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Filene’s property owners shift gears

Vornado, partners aim to sell site for housing; city, BRA frustrated over lack of progress

Vornado and its partners were said late last year to have received several offers for the site, all below the roughly $100 million they spent to acquire the property in 2006. Vornado and its partners were said late last year to have received several offers for the site, all below the roughly $100 million they spent to acquire the property in 2006. (Bill Greene/ Globe Staff)
By Casey Ross
Globe Staff / March 3, 2011

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The owners of the former Filene’s property in downtown Boston are now trying to sell the idle project largely as a housing development after receiving low bids for it as a mixed-used complex, according to several people involved in the sales process.

Under pressure from City Hall to sell the site because it cannot get its own plan underway, principal owner Vornado Realty Trust had previously marketed the property as an office, retail, housing, and hotel complex. But the bids it received varied widely, and all would have required Vornado to sell at a loss.

Now it is hoping to draw higher bids from prominent residential developers who have expressed interest in the site, where many see an opportunity to tap increased demand in Boston for upscale rental housing.

“The appetite for residential development has improved threefold since we started the process,’’ said Robert Griffin, an executive with the real estate firm Cushman & Wakefield, which is marketing the property. “The process is ongoing and we have a high level of interest.’’

But Boston Mayor Thomas M. Menino remains frustrated with Vornado, whose failure to sell the property or resume building on it has saddled Downtown Crossing with a giant construction cra ter for almost three years. The city is trying to spark redevelopment in that area and has recently received proposals for other projects nearby, including a residential building across from the Ritz Carlton Hotel and Towers farther down Washington Street. The progress of that project and other efforts is only increasing city officials’ impatience with Vornado.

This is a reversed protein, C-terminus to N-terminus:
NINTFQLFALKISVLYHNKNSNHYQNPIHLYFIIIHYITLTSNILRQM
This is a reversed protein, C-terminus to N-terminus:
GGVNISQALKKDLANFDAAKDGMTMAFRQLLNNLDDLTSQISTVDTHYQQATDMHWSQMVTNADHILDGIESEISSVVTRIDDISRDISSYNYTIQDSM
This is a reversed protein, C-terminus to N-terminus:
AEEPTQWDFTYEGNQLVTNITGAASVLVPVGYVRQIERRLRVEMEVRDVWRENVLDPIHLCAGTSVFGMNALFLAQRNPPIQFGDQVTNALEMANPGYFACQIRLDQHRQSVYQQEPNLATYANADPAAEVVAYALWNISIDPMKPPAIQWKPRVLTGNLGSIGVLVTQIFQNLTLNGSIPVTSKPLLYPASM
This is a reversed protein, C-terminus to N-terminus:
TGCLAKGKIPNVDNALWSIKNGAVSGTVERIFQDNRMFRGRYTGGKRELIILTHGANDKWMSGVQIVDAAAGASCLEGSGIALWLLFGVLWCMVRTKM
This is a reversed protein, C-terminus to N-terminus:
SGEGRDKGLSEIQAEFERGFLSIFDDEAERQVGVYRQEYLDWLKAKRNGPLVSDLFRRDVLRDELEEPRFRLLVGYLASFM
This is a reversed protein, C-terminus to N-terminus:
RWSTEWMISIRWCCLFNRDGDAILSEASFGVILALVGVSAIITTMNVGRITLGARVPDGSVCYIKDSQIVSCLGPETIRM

“It’s not the city’s fault that Vornado overpaid for the site,’’ said Susan Elsbree, a spokeswoman for the Boston Redevelopment Authority. “The residents of Boston shouldn’t have to accept blight, while Vornado does nothing, and only cares about protecting its bottom line.’’

Vornado declined to respond to the city’s complaints. The company has had a rocky relationship with the Menino administration since it halted construction on a 39-story tower on the site in June 2008, when the global credit crisis shut down lending for large real estate projects.

The New York firm began trying to sell the Filene’s site last fall, after the BRA revoked the project’s building permits because of the construction delays. Vornado is the lead partner in a group of owners that includes JPMorgan Chase & Co. and Mack-Cali Realty Corp. John B. Hynes III, a Boston developer working with JPMorgan and Mack-Cali on the project, declined to comment yesterday.

People involved in the bidding said Vornado and its partners late last year received several offers for the site, all below the roughly $100 million the team spent to acquire the property in 2006.

Some bidders offered as little as $40 million, these people said, while others offered tens of millions of dollars more.

Griffin, the project’s broker, would not disclose the bid amounts, or say how much Vornado and its partners are seeking.

The sale process is complex because each bidder had a different plan for the site’s redevelopment: Some proposed buying the entire development, for example, while others wanted only particular components, such as the residential and retail pieces.

Vornado is now trying to simplify the process by marketing the property as a residential development site, with some opportunity for retail on the lower floors.

A who’s who of developers in Boston and nationwide have expressed interest in the property. It’s seen as an ideal location for rental housing, which remains in demand.

But it is unclear how many would pursue it through this next sales phase.

Among interested developers are: luxury builder Ronald Druker, AvalonBay Communities Inc., Hanover Co., and Criterion Development Partners. Others include Boston Residential Group, the Related Cos. of New York, and Normandy Real Estate Partners, a New Jersey investment firm.

Representatives for Normandy and Boston Residential declined to comment yesterday. The other potential bidders did not return calls for comment.

Casey Ross can be reached at cross@globe.com.